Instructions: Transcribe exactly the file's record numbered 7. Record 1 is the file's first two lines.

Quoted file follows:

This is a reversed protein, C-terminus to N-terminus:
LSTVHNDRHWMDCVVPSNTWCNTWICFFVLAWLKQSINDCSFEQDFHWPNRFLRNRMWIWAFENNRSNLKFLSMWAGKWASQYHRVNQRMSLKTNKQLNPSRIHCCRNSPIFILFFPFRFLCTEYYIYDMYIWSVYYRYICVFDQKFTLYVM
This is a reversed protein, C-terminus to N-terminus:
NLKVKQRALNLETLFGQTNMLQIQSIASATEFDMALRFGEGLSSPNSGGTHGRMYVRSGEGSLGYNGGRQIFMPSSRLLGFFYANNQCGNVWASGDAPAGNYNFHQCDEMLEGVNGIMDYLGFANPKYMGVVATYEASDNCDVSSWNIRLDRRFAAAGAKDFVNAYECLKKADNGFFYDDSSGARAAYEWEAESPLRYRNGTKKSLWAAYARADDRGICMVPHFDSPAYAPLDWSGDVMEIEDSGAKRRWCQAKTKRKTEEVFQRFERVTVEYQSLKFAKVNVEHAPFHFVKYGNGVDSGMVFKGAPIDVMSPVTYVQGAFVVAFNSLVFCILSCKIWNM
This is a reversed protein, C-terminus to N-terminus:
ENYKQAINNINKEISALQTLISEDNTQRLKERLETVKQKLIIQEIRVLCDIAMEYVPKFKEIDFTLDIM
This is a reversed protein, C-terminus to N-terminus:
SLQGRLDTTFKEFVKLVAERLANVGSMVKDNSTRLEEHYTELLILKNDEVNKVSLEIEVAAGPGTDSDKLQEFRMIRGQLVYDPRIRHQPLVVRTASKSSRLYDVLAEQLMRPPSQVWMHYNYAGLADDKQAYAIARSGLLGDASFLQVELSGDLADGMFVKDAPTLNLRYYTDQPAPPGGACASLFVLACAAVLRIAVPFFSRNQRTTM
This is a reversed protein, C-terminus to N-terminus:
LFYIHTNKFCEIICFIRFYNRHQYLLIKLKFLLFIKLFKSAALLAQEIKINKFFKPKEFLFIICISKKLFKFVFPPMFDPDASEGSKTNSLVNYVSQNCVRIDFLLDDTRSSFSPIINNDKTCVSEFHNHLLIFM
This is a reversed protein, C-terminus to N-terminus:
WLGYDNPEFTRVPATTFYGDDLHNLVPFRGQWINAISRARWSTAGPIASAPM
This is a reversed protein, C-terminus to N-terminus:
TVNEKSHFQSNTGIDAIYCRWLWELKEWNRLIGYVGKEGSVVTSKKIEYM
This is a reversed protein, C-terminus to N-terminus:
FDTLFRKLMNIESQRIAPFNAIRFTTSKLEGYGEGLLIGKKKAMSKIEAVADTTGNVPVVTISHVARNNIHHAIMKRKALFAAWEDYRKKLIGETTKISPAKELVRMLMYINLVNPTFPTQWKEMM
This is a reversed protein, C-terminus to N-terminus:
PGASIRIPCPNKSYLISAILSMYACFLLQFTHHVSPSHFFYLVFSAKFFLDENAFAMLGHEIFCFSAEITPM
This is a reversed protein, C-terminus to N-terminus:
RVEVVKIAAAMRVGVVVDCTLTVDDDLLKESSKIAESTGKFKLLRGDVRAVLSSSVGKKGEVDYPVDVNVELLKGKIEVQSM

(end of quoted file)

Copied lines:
This is a reversed protein, C-terminus to N-terminus:
TVNEKSHFQSNTGIDAIYCRWLWELKEWNRLIGYVGKEGSVVTSKKIEYM